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Pre-Election Mayhem in Pakistan
Pre-Election Mayhem in Pakistan

Pre-Election Mayhem in Pakistan

Pre-Election Mayhem in Pakistan

Former Pakistani prime minister Nawaz Sharif was in custody on Saturday, a day after the deadliest attacks in Pakistan's troubled election campaign killed more than 130 people, including a candidate.
In the southwestern province of Baluchistan, a suicide bomber killed 128 people Friday, including a politician running for a provincial legislature. Four others died in a strike in Pakistan's northwest, spreading panic in the country, AP reported.
The attacks came hours before Sharif returned from London along with his daughter Maryam to face a 10-year prison sentence on corruption charges, anti-corruption officials said. Maryam Sharif faces seven years in jail.
Mushahidullah Khan, a spokesman for Sharif's Pakistan Muslim League, said Saturday that the ex-prime minister and his daughter were being held in Adiala Jail, located outside the capital Islamabad. Sharif has been calling for supporters to vote for candidates from his party.
Khan said Sharif will appeal his conviction and apply for bail before the deadline expires on Monday. He still faces two additional corruption trials, both of which will be held inside the jail, said Khan. Security is being cited as the reason.

>Suicide Bombing
In the southern town of Mastung, candidate Siraj Raisani and 127 others died when a suicide bomber blew himself up amid scores of supporters who had gathered at a rally.
The self-styled Islamic State terror group claimed responsibility for the horrific bombing in southwestern Baluchistan that wounded another 300 people, straining Baluchistan's health care resources.
The group gave no reason for the bombing. Raisani was running for the election on the newly launched Baluchistan Awami Party ticket.
Appeals were made for donations of blood. Bodies overwhelmed the morgue as crying family members arrived to collect their dead.
On Saturday, banners decrying the tragedy fluttered over empty streets as the provincial capital of Quetta shuttered in mourning for the dead. Lawyers wearing black armbands canceled court appearances.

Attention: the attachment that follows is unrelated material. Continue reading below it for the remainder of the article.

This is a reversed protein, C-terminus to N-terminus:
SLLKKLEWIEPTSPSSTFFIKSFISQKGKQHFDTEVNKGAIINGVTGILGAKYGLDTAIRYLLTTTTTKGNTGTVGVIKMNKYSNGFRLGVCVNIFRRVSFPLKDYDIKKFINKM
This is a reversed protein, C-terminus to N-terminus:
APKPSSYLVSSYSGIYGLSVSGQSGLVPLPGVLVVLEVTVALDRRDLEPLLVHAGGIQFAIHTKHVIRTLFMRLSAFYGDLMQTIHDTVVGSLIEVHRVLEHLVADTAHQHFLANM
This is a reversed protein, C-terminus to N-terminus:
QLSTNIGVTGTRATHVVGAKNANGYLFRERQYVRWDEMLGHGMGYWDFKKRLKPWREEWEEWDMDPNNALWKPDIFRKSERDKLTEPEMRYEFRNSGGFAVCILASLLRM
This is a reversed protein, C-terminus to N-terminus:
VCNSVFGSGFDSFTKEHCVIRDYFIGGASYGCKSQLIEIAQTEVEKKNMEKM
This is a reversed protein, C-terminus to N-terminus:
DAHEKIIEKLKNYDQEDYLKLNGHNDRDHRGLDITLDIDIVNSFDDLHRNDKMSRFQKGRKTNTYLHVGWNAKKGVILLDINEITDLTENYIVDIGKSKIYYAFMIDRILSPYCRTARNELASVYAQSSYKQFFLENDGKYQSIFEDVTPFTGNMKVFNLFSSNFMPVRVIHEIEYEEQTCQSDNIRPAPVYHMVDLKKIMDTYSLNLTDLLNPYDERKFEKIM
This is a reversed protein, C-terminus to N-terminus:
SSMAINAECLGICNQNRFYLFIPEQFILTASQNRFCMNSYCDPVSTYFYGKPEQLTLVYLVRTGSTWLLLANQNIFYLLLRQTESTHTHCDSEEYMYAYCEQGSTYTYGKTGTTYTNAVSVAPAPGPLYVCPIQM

"Stop killing people, stop shedding blood" read one banner, while another read, "Terrorism and terrorist should be curbed with iron hands."
At Quetta's main hospital Dr. Mohammad Waseem said there was an overwhelming response to the appeal for blood mostly from university students.
The other bombing killed four people in the northwest near the election rally of a senior politician Akram Khan Durrani, who escaped unhurt, and wounded 20 people, said local police chief Rashid Khan.
Durrani is running in the July 25 vote against popular former lawmaker Imran Khan. He is a candidate of Muttahida Majlis-e-Amal.
The attacks came days after a suicide bomber dispatched by the Pakistani Taliban killed politician Haroon Ahmed Bilour and 20 others at his rally in the northwestern city of Peshawar.

>Corruption Charges
Within hours of the bombing in Mastung, Sharif returned to Pakistan from London where he was visiting his ailing wife to face corruption charges.
Sharif's son-in-law is currently serving a one-year prison sentence on the same charge, which stems from the purchase of luxury apartments in Britain that the court said were bought with illegally acquired money.
Ahead of Sharif's return, police swept through Lahore, arresting scores of Sharif's Pakistan Muslim League party workers to prevent them from greeting him at the airport.
In a video message on Friday reportedly from aboard his aircraft en route to Pakistan, Sharif said he was returning knowing he would be taken directly to prison.
Sharif has been banned from participating in politics, and his brother Shahbaz Sharif now heads his Pakistan Muslim League and is campaigning for re-election on July 25.
In a televised appeal to supporters from London earlier this week, Sharif said he was not afraid of prison and asked people to vote for his party. He also used the opportunity to again criticize Pakistan's powerful military, which has ruled the country directly or indirectly for most of its 71-year history, saying Pakistan now has a "state above the state."

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